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I have been trying to learn more about Django's templating engine as it's always seemed like a bit of a black box to me. The documentation gives a good outline of the general steps involved and indicates that the template is loaded and parsed, creating a tree of nodes that are rendered (in a cascade?) with a context and appended together to give the result.

What I don't understand is the approach to parsing, and under what criteria the nodes are created? What constitutes a particular node after parsing, and how does this effect the creation of custom template tags (i.e. is there a better and more efficient way to write template tags that would lead to less nodes?).

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I started reading django.template.base but got out as soon as I sensed powerful, time bending magic (like goto 5am). I'll upvote and check in the morning instead :) –  Yuji 'Tomita' Tomita Nov 22 '11 at 7:04
    
I've put it on my todo list! –  Timmy O'Mahony Nov 24 '11 at 12:00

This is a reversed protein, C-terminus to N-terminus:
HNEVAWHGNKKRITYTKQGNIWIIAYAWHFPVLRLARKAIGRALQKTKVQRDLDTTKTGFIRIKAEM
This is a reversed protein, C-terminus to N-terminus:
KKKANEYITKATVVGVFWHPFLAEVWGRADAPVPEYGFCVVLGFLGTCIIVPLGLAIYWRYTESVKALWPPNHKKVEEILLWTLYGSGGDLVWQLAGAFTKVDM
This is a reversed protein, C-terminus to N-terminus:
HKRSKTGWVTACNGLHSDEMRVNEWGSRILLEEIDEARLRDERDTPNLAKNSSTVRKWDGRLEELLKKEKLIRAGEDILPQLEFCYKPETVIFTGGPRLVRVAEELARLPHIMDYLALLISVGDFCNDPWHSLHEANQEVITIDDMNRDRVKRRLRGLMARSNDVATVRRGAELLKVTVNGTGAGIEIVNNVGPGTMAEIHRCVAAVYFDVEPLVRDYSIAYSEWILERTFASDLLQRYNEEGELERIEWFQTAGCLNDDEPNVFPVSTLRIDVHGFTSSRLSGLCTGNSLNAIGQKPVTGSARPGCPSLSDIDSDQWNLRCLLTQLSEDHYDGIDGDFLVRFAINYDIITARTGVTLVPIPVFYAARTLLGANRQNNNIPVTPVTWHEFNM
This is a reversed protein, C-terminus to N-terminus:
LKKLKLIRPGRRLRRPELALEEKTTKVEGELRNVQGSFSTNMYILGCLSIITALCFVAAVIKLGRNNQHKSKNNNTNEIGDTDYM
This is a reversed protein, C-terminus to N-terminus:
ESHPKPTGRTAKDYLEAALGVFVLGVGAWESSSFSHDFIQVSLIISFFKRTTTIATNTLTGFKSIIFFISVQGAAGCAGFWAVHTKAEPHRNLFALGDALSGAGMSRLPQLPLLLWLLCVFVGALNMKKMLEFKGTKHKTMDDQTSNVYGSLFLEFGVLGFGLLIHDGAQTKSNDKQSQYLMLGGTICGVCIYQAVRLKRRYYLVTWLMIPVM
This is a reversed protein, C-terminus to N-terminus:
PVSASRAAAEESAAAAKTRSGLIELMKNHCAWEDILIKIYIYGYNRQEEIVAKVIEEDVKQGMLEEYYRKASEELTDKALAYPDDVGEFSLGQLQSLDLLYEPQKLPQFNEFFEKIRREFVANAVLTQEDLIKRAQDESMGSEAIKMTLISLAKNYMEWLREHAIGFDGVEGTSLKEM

3 Answers 3

One way of understanding more about the process is to run django with the werkzeug debugger, and trigger an exception in a template. That way, you will be able to view (and interact) with the whole stack up to that point.

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I think that first thing you should look at is code.djangoproject.com with django/template/base.py - the first (as Yuji Tomita stated before). Or download sources and look through it with your favorite editor or IDE.

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I guess they use tokenizing and parsing

a simple way to discribe is:

Tokenizing: break appart the code to types like:

integer foo = "bar" + 15;

this consists of

T_VARIABLETYPE  + T_VARIABLENAME  + T_EQUALS + T_STRING + T_PLUS + T_DIGIT + T_SEMI

after this you can parse by trying to find patterns with a parser

parsing:

find the pattern:

T_VARIABLETYPE  + T_VARIABLENAME  + T_EQUALS + {A recursive thing} + T_SEMI

This way you can execute a command

If you like to experiment with this i could recomend to use "ANTLR" http://www.antlr.org/ Its available in lot of different languages like Java or C# and even PHP and JS

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